Here are the communion words I used in worship this morning as we celebrated the Eucharist. I incorporated the idea of the sermon into the words:
Jesus asked his followers to grow in new and challenging ways. His teachings and his very life pushed them to grow in their understanding of the nature of God. The greatest lesson started in an upper room in Jerusalem during Passover.
It began on the neight before Jesus faced death. On that night, he shared a meal with his closest friends and followers. During the meal, Jesus took the break and gave thanks to the God of all possibilities. He broke the bread and shared it among his disciples saying: “Take this and eat – this is my body given for you.”
At the end of the meal, Jesus took a cup and gave thanks to the God of all things. He shared the cup among his disciples saying: “Take this and drink from the new covenant sealed in my blood for the forgiveness of all sings. As often as you drink from it, do this in memory of me.”
Let us pray: God of all things and all possibilities, pour out your Holy Spirit on these gathered here and these gifts of bread and drink. Make them for us the body and blood of Christ that we may share in this meal with the communion of saints and all believers who have grown in you. In sharing this meal, may me become one people of God dedicated to the work of our God in this world. We pray through Christ, with Christ, and in Christ. Amen.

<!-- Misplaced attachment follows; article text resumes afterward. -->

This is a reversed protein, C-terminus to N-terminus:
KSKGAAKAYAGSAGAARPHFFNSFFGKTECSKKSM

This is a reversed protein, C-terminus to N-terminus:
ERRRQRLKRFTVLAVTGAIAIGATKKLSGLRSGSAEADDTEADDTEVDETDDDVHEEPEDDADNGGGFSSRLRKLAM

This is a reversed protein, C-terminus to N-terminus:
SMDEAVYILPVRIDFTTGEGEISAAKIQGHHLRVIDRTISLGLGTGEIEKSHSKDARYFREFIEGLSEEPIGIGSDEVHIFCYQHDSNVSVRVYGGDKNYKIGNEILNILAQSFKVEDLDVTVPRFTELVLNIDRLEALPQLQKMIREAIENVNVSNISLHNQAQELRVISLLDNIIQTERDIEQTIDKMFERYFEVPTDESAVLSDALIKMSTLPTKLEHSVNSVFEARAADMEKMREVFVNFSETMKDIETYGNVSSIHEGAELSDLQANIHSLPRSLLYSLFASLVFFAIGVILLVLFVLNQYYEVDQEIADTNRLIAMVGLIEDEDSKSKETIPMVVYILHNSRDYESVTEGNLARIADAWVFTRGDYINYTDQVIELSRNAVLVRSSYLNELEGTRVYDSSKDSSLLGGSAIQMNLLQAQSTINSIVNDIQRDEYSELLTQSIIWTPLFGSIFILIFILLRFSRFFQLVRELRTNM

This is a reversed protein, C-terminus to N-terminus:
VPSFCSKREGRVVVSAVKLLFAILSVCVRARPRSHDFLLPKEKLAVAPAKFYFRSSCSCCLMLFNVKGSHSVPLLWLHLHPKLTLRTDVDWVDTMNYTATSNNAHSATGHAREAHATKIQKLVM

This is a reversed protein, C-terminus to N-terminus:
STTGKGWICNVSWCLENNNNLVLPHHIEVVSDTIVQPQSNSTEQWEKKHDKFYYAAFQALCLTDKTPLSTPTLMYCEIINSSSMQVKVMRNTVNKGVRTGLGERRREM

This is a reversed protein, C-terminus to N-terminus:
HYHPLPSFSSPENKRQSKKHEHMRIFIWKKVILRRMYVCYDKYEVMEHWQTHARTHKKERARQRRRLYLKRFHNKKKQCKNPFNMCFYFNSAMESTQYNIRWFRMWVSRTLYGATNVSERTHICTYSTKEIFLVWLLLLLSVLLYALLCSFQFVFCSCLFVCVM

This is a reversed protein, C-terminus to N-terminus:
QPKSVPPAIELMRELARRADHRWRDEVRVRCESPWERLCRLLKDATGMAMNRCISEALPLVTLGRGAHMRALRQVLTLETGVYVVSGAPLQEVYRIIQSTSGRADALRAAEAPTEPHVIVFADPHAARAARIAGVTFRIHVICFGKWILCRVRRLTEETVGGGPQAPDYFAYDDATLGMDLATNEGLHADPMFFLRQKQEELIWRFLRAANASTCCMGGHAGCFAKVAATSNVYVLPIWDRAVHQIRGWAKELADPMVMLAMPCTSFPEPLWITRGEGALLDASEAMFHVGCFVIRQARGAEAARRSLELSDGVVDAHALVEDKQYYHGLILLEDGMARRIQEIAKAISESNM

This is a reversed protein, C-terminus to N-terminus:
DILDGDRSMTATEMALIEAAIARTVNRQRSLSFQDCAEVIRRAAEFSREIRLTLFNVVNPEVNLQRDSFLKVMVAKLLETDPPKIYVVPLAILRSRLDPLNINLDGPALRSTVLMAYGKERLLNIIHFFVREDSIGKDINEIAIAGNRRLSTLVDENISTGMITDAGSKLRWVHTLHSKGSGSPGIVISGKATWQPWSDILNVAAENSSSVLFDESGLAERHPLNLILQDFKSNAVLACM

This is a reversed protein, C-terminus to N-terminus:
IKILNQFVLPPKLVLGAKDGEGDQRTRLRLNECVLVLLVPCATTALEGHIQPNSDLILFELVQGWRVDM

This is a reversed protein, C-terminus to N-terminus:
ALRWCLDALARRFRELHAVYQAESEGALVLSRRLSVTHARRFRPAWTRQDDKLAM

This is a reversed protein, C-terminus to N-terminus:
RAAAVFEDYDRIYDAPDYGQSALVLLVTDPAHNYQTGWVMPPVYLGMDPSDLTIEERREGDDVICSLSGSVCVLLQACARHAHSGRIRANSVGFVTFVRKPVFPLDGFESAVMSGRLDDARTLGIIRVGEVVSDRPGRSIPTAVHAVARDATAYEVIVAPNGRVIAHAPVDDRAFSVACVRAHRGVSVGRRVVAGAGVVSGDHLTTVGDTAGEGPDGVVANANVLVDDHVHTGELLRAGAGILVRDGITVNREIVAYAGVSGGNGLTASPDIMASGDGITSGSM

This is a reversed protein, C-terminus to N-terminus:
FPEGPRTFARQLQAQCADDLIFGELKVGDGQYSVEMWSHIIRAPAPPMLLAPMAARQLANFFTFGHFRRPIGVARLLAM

Come, children of God, come. The table is set for you and is open for all who need God’s grace.
(after communion) The events of that night and the days that followed set into motion God’s plan. Amazing things happened and the disciples grew along with the church. As we leave this place and time, let us share that message that anything is possible with God!
If you remember at my ordination service, my friend Pat gave Lisa, Sophia, and I a puzzle piece. She told us that the puzzle piece reminded us that we have to find a way to stay together and to be a family.